THE National Forest has been cited as an example of effective tree creation as the Government revealed that publically owned woodlands shall be held in a trust for the nation.
The National Forest, whose 6,500 hectares sprawls across South Derbyshire and North West Leicestershire, was given a boost with a mention in the Government Forestry and Woodlands Policy Statement from the Department of Environment, Foods and Rural Affairs (Defra).
It comes after a consultation on the public forestry estate which ended in massive opposition for any ‘sell off’ of the public forest, with the National Forest saying the new publication ‘seems to mark the calming, at least, of a pretty turbulent time in forestry policy for England.’
Its final report in July 2012 contained 31 recommendations covering a wide range of issues, including tree health – the importance of which became even clearer with the confirmation in the wider environment of ash dieback in autumn 2012.
It also include the future of the Public Forest Estate, and has now confirmed that the Government intends to establish a new, separate Public Forest Estate management body to hold the Estate in trust for the nation.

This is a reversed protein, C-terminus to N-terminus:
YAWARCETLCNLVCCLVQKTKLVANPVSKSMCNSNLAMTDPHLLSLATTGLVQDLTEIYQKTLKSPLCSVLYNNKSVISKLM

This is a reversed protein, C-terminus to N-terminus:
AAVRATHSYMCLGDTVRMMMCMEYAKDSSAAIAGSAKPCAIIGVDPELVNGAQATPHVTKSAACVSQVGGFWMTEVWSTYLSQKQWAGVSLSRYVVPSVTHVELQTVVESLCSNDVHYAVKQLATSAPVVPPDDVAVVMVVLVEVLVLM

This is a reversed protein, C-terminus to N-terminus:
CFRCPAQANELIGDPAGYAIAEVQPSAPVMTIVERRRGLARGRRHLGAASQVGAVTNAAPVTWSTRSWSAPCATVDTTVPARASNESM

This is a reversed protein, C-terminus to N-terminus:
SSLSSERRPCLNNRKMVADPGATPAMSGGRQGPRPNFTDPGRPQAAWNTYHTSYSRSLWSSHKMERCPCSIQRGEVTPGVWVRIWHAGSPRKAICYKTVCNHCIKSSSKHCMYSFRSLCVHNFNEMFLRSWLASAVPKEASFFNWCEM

The report said: “We will give it greater freedom to achieve a sustainable financial position and manage its resources to best effect within a clear long-term remit to maintain and enhance the land, trees and other assets under its care.”
A spokesman for The National Forest said: “In essence, the Government accepts the panel’s main recommendations including, centrally, that publically owned woodlands should be held in trust for the nation. Campaign groups should be feeling a warm glow today. Forest creation is supported too, albeit an increase of 12 per cent, not 15 per cent, by 2060. The gloss on this is that it woodland creation has to add value, for example for the market or by being near where people live. The days of woodlands being good anywhere, at any cost, are well and truly behind us.”